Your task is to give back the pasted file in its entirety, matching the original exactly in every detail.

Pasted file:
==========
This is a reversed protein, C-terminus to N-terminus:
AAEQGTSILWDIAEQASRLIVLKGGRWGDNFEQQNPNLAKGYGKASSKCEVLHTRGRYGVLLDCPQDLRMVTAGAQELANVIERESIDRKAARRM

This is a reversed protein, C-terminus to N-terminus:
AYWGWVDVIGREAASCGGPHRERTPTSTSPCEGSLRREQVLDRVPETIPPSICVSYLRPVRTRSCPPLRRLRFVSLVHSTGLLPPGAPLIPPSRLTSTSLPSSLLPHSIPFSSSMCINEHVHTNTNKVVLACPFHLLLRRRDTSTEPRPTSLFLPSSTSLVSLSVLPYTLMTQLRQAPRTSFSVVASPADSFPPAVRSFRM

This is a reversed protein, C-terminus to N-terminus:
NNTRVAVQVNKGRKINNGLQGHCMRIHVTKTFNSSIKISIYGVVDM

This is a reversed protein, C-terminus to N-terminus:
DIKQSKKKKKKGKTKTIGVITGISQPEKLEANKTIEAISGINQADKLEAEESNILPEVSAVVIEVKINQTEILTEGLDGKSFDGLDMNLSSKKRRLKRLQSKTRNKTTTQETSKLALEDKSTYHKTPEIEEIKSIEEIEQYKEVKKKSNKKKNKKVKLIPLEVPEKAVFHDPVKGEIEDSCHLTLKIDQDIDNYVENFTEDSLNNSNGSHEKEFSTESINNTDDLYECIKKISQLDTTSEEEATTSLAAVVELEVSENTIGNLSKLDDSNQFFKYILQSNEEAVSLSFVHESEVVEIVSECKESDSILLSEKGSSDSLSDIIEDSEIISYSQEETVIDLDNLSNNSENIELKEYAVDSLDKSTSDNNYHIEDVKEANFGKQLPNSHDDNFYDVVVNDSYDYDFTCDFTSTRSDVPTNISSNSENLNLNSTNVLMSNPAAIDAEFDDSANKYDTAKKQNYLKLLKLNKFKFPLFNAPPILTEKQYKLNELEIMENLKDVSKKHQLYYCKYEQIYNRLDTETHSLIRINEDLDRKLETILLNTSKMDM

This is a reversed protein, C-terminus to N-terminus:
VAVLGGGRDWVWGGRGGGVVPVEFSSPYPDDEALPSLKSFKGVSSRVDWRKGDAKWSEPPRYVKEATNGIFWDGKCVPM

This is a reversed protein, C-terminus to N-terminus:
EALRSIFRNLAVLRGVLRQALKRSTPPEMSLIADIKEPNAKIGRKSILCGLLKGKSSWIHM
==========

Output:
This is a reversed protein, C-terminus to N-terminus:
AAEQGTSILWDIAEQASRLIVLKGGRWGDNFEQQNPNLAKGYGKASSKCEVLHTRGRYGVLLDCPQDLRMVTAGAQELANVIERESIDRKAARRM

This is a reversed protein, C-terminus to N-terminus:
AYWGWVDVIGREAASCGGPHRERTPTSTSPCEGSLRREQVLDRVPETIPPSICVSYLRPVRTRSCPPLRRLRFVSLVHSTGLLPPGAPLIPPSRLTSTSLPSSLLPHSIPFSSSMCINEHVHTNTNKVVLACPFHLLLRRRDTSTEPRPTSLFLPSSTSLVSLSVLPYTLMTQLRQAPRTSFSVVASPADSFPPAVRSFRM

This is a reversed protein, C-terminus to N-terminus:
NNTRVAVQVNKGRKINNGLQGHCMRIHVTKTFNSSIKISIYGVVDM

This is a reversed protein, C-terminus to N-terminus:
DIKQSKKKKKKGKTKTIGVITGISQPEKLEANKTIEAISGINQADKLEAEESNILPEVSAVVIEVKINQTEILTEGLDGKSFDGLDMNLSSKKRRLKRLQSKTRNKTTTQETSKLALEDKSTYHKTPEIEEIKSIEEIEQYKEVKKKSNKKKNKKVKLIPLEVPEKAVFHDPVKGEIEDSCHLTLKIDQDIDNYVENFTEDSLNNSNGSHEKEFSTESINNTDDLYECIKKISQLDTTSEEEATTSLAAVVELEVSENTIGNLSKLDDSNQFFKYILQSNEEAVSLSFVHESEVVEIVSECKESDSILLSEKGSSDSLSDIIEDSEIISYSQEETVIDLDNLSNNSENIELKEYAVDSLDKSTSDNNYHIEDVKEANFGKQLPNSHDDNFYDVVVNDSYDYDFTCDFTSTRSDVPTNISSNSENLNLNSTNVLMSNPAAIDAEFDDSANKYDTAKKQNYLKLLKLNKFKFPLFNAPPILTEKQYKLNELEIMENLKDVSKKHQLYYCKYEQIYNRLDTETHSLIRINEDLDRKLETILLNTSKMDM

This is a reversed protein, C-terminus to N-terminus:
VAVLGGGRDWVWGGRGGGVVPVEFSSPYPDDEALPSLKSFKGVSSRVDWRKGDAKWSEPPRYVKEATNGIFWDGKCVPM

This is a reversed protein, C-terminus to N-terminus:
EALRSIFRNLAVLRGVLRQALKRSTPPEMSLIADIKEPNAKIGRKSILCGLLKGKSSWIHM